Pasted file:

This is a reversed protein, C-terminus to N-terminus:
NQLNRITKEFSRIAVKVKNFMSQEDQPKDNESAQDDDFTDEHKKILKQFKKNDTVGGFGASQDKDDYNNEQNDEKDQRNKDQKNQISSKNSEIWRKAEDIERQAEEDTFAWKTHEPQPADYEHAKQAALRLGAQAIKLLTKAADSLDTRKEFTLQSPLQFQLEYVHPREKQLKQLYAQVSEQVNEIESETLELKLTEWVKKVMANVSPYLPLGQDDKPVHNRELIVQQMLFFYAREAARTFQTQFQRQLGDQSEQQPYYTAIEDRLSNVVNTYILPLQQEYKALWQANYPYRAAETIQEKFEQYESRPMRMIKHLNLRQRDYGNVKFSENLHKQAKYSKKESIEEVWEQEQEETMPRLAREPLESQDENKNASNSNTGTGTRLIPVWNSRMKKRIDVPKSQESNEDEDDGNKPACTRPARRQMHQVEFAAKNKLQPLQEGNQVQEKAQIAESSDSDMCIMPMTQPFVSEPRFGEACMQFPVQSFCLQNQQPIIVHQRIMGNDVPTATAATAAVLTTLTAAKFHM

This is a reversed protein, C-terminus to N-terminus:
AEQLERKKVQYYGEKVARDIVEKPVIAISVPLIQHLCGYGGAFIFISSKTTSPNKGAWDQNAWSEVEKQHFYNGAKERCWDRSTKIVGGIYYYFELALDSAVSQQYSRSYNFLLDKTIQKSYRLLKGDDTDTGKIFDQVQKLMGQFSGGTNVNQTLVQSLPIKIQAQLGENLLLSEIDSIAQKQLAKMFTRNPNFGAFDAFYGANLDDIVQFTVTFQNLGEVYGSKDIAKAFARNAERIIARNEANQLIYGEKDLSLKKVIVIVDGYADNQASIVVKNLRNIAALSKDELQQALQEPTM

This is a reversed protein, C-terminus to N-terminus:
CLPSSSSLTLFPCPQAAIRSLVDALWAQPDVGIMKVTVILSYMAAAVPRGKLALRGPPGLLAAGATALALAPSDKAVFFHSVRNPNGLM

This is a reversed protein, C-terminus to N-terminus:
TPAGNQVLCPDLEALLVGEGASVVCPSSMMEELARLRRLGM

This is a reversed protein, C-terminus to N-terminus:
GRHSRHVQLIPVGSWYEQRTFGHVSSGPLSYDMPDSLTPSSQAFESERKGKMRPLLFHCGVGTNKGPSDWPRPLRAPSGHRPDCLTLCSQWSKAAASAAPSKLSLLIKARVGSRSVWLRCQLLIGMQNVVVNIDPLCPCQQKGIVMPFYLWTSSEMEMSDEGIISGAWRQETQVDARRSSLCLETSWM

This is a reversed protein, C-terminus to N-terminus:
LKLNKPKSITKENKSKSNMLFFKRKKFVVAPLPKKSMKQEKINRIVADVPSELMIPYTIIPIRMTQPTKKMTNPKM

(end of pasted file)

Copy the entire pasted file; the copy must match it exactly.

This is a reversed protein, C-terminus to N-terminus:
NQLNRITKEFSRIAVKVKNFMSQEDQPKDNESAQDDDFTDEHKKILKQFKKNDTVGGFGASQDKDDYNNEQNDEKDQRNKDQKNQISSKNSEIWRKAEDIERQAEEDTFAWKTHEPQPADYEHAKQAALRLGAQAIKLLTKAADSLDTRKEFTLQSPLQFQLEYVHPREKQLKQLYAQVSEQVNEIESETLELKLTEWVKKVMANVSPYLPLGQDDKPVHNRELIVQQMLFFYAREAARTFQTQFQRQLGDQSEQQPYYTAIEDRLSNVVNTYILPLQQEYKALWQANYPYRAAETIQEKFEQYESRPMRMIKHLNLRQRDYGNVKFSENLHKQAKYSKKESIEEVWEQEQEETMPRLAREPLESQDENKNASNSNTGTGTRLIPVWNSRMKKRIDVPKSQESNEDEDDGNKPACTRPARRQMHQVEFAAKNKLQPLQEGNQVQEKAQIAESSDSDMCIMPMTQPFVSEPRFGEACMQFPVQSFCLQNQQPIIVHQRIMGNDVPTATAATAAVLTTLTAAKFHM

This is a reversed protein, C-terminus to N-terminus:
AEQLERKKVQYYGEKVARDIVEKPVIAISVPLIQHLCGYGGAFIFISSKTTSPNKGAWDQNAWSEVEKQHFYNGAKERCWDRSTKIVGGIYYYFELALDSAVSQQYSRSYNFLLDKTIQKSYRLLKGDDTDTGKIFDQVQKLMGQFSGGTNVNQTLVQSLPIKIQAQLGENLLLSEIDSIAQKQLAKMFTRNPNFGAFDAFYGANLDDIVQFTVTFQNLGEVYGSKDIAKAFARNAERIIARNEANQLIYGEKDLSLKKVIVIVDGYADNQASIVVKNLRNIAALSKDELQQALQEPTM

This is a reversed protein, C-terminus to N-terminus:
CLPSSSSLTLFPCPQAAIRSLVDALWAQPDVGIMKVTVILSYMAAAVPRGKLALRGPPGLLAAGATALALAPSDKAVFFHSVRNPNGLM

This is a reversed protein, C-terminus to N-terminus:
TPAGNQVLCPDLEALLVGEGASVVCPSSMMEELARLRRLGM

This is a reversed protein, C-terminus to N-terminus:
GRHSRHVQLIPVGSWYEQRTFGHVSSGPLSYDMPDSLTPSSQAFESERKGKMRPLLFHCGVGTNKGPSDWPRPLRAPSGHRPDCLTLCSQWSKAAASAAPSKLSLLIKARVGSRSVWLRCQLLIGMQNVVVNIDPLCPCQQKGIVMPFYLWTSSEMEMSDEGIISGAWRQETQVDARRSSLCLETSWM

This is a reversed protein, C-terminus to N-terminus:
LKLNKPKSITKENKSKSNMLFFKRKKFVVAPLPKKSMKQEKINRIVADVPSELMIPYTIIPIRMTQPTKKMTNPKM